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The judges thought this proposal was a worthwhile approach to focus on solutions rather than guilt. A clear audience and geographic location makes the project tangible. Your challenge will be moving beyond consumer behaviors to engaging millennials in policy solutions.
Superb design. Love the images. More of these are welcome. Excellent update on the positive positioning. The particular collaborations sound solid, and in general, Etho's spirit is refreshing -- Creative Commons, call to other contest entries for collaboration is perhaps an additional value of the Climate CoLab contest. Love this idea of focusing on solutions, showing people what the future looks like. This is excellent leadership. Smart demographic targeting on Millennials, and on Metro Vancouver. Good strategic selection of the social channels that will work best for the first phase: Facebook, Instagram, and Twitter. Again, the local focus works well for action and impact. Every article, video or image will come with a clear call to action. This actionable item should hinge on where the viewer lives. Why not tie the articles and action recommendations to on-the-ground local activities. Etho becomes the local hub for events, restaurants, people, businesses, etc that all want to be part of this positive change. Goal: Is the idea that this catches on, across other urban centers? Within a certain time frame Etho will be copied in other metro hubs? Your team might develop a replicable model for scaling Etho; e.g., to include affiliation with a university (as Etho does) and or a thoughtleader launch (as you've done with Dr. Shiva), partnerships with other local partners, advisory council, etc. Perhaps work with the C40 initiative to accelerate this process: http://www.c40.org/ The judges like the story of the Etho team. Eager to see a photo of the three of you! On your organizations not-for-profit status, again you might want to really confer with someone savvy on this aspect. Are you absolutely sure you want to be not-for-profit. Why? For instance you might want to be a B Corp. Thinking ahead, what's the five-year plan? Where do you see yourselves? Think big! Do you three want to be the team that is hired globally to advise on climate communications strategies? Again, your advisory council can help with this. Great that you are aligned with Creative Commons, but you want to be sure that you get credit so that you can grow your expertise and influence, and never feel that you're being ripped off. Love the References section. This is really valuable, and hope you will keep it on your new site!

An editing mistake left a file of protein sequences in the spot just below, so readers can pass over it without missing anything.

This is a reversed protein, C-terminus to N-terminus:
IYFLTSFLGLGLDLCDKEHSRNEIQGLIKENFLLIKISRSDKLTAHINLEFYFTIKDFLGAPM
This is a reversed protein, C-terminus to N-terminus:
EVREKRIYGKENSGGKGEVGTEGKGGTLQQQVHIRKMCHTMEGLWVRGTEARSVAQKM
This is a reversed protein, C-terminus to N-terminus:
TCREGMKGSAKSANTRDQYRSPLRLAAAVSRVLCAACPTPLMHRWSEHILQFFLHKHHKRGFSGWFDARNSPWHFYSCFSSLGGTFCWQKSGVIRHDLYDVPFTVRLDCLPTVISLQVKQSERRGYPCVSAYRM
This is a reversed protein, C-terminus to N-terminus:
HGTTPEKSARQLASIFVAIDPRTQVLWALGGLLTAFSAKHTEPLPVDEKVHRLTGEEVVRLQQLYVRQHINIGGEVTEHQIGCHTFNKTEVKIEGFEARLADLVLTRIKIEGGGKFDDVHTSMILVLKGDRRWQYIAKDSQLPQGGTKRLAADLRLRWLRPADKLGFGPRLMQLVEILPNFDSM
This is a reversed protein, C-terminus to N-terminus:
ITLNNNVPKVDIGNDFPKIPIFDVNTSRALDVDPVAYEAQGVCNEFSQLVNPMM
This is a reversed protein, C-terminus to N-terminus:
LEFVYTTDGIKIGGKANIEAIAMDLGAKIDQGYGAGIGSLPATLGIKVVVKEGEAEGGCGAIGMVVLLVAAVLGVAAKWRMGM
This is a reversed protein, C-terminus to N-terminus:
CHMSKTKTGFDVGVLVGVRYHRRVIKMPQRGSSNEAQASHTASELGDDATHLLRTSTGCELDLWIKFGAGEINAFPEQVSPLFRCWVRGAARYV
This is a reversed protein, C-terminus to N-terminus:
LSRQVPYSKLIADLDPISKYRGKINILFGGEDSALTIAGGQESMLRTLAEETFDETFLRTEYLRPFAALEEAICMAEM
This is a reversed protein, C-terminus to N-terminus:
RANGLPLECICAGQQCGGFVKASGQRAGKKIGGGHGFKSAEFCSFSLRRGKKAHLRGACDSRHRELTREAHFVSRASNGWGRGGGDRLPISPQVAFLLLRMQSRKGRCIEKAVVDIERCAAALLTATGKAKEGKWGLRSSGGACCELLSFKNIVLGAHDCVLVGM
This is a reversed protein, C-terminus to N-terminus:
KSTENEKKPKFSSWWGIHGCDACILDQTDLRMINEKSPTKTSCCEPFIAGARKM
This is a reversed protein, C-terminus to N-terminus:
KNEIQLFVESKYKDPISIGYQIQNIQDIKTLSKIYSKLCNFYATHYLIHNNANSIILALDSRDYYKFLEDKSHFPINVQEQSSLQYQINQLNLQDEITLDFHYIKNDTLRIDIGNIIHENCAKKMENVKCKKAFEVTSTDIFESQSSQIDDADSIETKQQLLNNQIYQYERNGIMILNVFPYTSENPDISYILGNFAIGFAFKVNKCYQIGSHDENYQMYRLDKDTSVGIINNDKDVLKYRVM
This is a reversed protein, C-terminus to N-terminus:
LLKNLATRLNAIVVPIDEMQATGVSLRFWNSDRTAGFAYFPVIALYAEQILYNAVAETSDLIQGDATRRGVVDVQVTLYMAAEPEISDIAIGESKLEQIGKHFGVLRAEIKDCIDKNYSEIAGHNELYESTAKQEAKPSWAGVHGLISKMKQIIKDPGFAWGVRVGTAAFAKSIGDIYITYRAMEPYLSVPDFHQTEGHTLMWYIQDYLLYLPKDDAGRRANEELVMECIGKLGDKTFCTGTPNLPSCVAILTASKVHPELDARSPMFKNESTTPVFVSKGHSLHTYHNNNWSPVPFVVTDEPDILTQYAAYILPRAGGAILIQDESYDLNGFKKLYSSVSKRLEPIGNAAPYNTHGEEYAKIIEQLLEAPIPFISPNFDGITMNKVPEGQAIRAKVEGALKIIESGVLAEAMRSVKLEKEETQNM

1) "Social Justice, Health, and Human Rights Groups: Climate change is a public health issue. Climate change is a human rights issue." Judges worry when they hear this tone. It is a bit shrill, and urge you to be mindful of this. Admire your passion, but strongly advise against offending the business community that can help make this happen, even if you perceive that they are part of the entrenched establishment. Yes, climate change is a public health issue, and it is a human rights issue. It is also a financial opportunity and it is a leadership opportunity. You are smart to target your audience, and at the same time you don't want to exclude anyone. There are a ton of successful executives and financiers who want to be part of the change, who have children in the Millennial cohort, who want to be supportive. Suggestion: form an advisory council of influential people who can be helpful, an easy focus group. Include people from cities that are next on your list. (Boston? hint hint!) Make it clear that you are going to use them as a sounding board, and at the same time you will stay true to your fresh spirit.